(Just yesterday we were at my sister-in-law's, and when I told Maxwell it was time to go, he said he couldn't until he found at least one bug.)
Last year, I shared some of our favorite bug books. And then, because we were reading so many, I shared even more favorites.
With all those, I really didn't think I would have any reason to write about bug picture books this year.
But then I read Some Bugs by Angela DiTerlizzi and illustrated by Brendan Wenzel, and that was all the reason I needed.
This book is fabulous. If it had been around last year, it definitely would have made the list.
The text reminds me of Emma Dodd's I Love Bugs (another favorite of ours, which I wrote about a long, long time ago). It mentions characteristics or actions of different bugs through a simple rhyme (Some bugs sting. / Some bugs bite. / Some bugs stink. / Some bugs fight.) While Emma Dodd uses flowery phrases in her book, Angela DiTerlizzi usually keeps the descriptions to just one word, which I love.
The illustrations depict the bugs that demonstrate those types of actions. For example, the mosquito is a bug that bites. The cricket is a bug that sings. My boys' personal favorite picture is the one with the Hercules beetles--a bug that fights.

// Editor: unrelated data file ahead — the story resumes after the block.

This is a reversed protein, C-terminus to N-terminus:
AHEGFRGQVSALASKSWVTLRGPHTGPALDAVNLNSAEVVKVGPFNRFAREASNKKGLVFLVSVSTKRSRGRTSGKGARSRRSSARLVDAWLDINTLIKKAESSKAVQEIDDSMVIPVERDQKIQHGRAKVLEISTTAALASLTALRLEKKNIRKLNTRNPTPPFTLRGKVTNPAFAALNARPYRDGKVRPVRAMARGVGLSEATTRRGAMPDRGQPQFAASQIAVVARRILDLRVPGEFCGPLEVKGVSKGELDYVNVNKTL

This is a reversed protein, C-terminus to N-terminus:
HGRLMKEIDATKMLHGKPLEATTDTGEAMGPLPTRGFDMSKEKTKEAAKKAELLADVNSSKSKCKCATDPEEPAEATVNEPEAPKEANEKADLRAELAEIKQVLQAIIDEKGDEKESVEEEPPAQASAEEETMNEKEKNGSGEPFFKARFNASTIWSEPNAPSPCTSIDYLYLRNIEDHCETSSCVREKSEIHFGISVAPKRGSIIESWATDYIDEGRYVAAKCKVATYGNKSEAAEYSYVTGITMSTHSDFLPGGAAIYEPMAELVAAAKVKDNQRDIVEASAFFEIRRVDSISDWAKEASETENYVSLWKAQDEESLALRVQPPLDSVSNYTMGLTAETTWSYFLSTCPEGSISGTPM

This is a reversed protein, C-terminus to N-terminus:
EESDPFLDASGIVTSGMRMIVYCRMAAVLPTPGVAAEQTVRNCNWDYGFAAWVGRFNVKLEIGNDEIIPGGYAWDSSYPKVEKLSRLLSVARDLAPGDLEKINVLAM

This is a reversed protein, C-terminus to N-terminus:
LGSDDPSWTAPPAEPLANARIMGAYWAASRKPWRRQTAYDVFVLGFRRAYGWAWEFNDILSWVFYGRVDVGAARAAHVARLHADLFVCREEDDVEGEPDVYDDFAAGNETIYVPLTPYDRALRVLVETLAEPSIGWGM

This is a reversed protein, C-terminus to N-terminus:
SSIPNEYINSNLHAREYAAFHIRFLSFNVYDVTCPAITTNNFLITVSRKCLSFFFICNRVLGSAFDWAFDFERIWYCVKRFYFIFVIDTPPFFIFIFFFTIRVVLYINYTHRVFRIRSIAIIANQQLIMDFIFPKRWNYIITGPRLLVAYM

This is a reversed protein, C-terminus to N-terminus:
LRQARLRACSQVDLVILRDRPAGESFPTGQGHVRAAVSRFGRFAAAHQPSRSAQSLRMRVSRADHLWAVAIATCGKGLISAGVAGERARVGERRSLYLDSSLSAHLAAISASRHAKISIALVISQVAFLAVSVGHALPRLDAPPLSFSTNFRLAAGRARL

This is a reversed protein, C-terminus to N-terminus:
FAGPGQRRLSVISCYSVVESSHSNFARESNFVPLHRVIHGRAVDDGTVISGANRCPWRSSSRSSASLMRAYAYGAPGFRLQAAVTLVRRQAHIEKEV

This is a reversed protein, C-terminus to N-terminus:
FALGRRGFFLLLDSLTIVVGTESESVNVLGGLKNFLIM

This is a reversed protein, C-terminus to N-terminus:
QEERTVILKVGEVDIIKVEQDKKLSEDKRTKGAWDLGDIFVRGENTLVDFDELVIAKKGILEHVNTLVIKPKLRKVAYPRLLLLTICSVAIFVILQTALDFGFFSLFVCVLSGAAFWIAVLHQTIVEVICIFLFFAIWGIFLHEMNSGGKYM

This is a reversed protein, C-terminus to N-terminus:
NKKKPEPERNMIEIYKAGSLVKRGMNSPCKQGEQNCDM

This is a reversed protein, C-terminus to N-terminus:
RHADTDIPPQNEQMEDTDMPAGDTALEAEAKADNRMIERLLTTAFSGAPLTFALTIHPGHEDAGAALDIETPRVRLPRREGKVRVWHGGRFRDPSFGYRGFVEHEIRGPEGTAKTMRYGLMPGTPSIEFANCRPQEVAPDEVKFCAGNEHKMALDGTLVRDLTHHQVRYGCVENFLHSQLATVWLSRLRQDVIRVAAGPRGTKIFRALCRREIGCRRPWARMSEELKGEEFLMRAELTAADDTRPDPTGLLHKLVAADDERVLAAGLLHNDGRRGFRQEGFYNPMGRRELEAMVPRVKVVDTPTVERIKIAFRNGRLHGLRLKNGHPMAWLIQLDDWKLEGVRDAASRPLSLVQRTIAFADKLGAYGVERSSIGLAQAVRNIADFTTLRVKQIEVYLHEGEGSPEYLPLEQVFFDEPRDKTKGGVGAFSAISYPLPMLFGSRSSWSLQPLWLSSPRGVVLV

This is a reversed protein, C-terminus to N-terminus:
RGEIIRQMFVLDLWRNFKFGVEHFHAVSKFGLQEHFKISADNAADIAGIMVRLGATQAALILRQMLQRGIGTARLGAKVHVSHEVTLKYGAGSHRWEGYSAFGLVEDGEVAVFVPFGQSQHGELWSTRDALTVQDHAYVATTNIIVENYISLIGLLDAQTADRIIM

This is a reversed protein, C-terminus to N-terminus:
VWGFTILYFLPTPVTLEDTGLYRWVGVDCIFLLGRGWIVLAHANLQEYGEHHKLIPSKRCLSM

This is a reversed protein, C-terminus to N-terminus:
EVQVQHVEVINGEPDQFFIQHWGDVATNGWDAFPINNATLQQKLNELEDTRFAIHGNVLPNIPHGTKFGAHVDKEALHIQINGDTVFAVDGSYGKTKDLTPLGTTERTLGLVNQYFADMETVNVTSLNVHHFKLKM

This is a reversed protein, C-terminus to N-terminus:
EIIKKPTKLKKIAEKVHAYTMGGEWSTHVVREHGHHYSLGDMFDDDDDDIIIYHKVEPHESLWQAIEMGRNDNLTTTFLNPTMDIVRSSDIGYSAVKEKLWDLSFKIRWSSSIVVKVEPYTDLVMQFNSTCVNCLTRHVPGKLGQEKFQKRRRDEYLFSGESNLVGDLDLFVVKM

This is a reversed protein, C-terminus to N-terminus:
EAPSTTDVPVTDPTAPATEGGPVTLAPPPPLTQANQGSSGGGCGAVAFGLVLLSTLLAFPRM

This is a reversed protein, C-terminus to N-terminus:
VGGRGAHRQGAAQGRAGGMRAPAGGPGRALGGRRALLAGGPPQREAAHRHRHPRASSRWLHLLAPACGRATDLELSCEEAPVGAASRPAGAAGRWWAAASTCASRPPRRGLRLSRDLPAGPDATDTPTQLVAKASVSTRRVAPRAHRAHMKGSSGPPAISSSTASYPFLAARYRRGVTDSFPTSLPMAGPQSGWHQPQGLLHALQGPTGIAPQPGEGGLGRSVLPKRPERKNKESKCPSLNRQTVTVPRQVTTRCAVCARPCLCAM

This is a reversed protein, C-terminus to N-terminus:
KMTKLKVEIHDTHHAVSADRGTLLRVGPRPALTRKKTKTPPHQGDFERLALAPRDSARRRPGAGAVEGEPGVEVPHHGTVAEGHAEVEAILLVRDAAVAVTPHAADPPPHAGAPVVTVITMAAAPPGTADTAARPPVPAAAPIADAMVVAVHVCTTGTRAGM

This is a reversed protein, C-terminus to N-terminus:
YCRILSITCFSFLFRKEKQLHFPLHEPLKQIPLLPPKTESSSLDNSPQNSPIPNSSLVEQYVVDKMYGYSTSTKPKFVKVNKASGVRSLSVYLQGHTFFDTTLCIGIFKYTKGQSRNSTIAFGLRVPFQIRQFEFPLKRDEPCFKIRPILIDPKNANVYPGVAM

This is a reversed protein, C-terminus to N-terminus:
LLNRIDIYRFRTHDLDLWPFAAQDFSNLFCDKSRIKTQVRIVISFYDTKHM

The illustrations are playful and cute while still being completely recognizable. One of my favorite features of this book is the glossary at the back, which shows every bug from the earlier pages (over forty in all) accompanied by their names. It is so nice to be able to answer my boys' questions of "What's the name of that bug?" with a quick glance at the back and an authoritative answer, "Why, that's the Halloween Pennant Dragonfly" (who knew?!). You'd be surprised how much time we've spent poring over that glossary. I suppose the bugs could have just been labeled when they appeared throughout the book, but it is so fun to have them all collected in one spot and be able to compare their sizes and colors and numbers of legs and other important things like that. Also, my kids think it is so funny that Oskar the cat, who is featured throughout the book, gets a spot in the glossary and that under his name, it say,s "Oskar is not a bug."
The two-spotted ladybug shows up on every page, and my kids love finding her (even though she's not difficult to spot). She's usually doing silly things like hiding under a leaf or being carried off by a group of ants. It's one of those books where the illustrations just keep on giving: the more you look, the more you find.
I don't think I'll ever be able to say I'm a fan of bugs, but with a book like this one, I guess it's obvious I am a fan of bug picture books.